My son learned about where babies come from at 3 years old. He walked into the bathroom just as I was changing a tampon and after reassuring him that I wasn't hurt, I answered all his questions in an age-appropriate manner. We ended up having a frank discussion about the menstrual cycle… Well, as frank as a 3-year-old could handle. But, according to those in the know, I actually handled it fairly well.
Dr. Deborah Gilboa, a family physician who shares her expertise online at Ask Doctor G., has delved into this topic many times over and notes that talking about sex shouldn't be a dreaded, one-off conversation, but rather a long series of short conversations that can start when your child is young. "We talk to kids about sex repeatedly throughout their childhoods," explains Dr. Gilboa, reminding parents that it can even start "...when we teach them names for body parts, and that we keep certain parts private."
Kids are naturally curious and even a child as young as 3 or 4 might ask you how a baby gets in a belly or wonder why they have a penis but Mommy doesn't. Don't shy away from their questions. Instead, answer in an age-appropriate manner, neither shirking on information nor going overboard in answering the question. For some samples of preschool-age questions and responses, check out Planned Parenthood's guide to talking to kids about sex and sexuality.
Resources for talking to toddlers: It's Not the Stork!: A Book About Girls, Boys, Babies, Bodies, Families and Friends by Robie H. Harris
Sometimes our kids might have heard something about sex or sexuality before we've had a chance to bring it up with them. This usually happens during the elementary years where it's more common for kids to talk about these things in school or on the playground. Because of this, you want to make sure that your child is getting accurate information.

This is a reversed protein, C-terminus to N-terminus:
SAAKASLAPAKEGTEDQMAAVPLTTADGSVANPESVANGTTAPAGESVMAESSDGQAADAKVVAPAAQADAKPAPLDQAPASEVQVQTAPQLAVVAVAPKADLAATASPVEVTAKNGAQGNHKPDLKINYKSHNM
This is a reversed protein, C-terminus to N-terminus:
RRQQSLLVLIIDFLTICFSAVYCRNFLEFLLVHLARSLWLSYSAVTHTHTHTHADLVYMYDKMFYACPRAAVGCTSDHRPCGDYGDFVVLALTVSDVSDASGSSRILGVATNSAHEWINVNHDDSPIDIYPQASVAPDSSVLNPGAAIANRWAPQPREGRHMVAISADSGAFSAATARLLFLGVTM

Dr. Gilboa's tip: "If you have a topic you want to address, start with a 'pretest' by asking your child or teen what they know about this topic. This will help you A.) Correct misconceptions, B.) Not lose them by teaching things they already know and C.) Not shock them by giving more than they are ready for."
Planned Parenthood's guide to talking to kids about sex and sexuality also has some sample questions and responses for the elementary age set. As kids get older, their questions may get a bit more direct and require some more in-depth and detailed responses.
Resources for talking to school-age children: It's So Amazing!: A Book about Eggs, Sperm, Birth, Babies, and Families and It's Perfectly Normal: Changing Bodies, Growing Up, Sex, and Sexual Health by Robie H. Harris
Surveys have shown that only one in six teens have said that their parents have spoken to them about anything related to sex. Don't become a statistic. Like Dr. Gilboa says, start early and talk often. When it comes to talking with teens, it's important to make sure that you're being as clear as possible. She stresses, "Know the one message you want to give in a conversation before you start. It might be 'sex is only for married people' or it might be 'get consent and use condoms' or anything in between. Just be clear what your message is and say it a few times."
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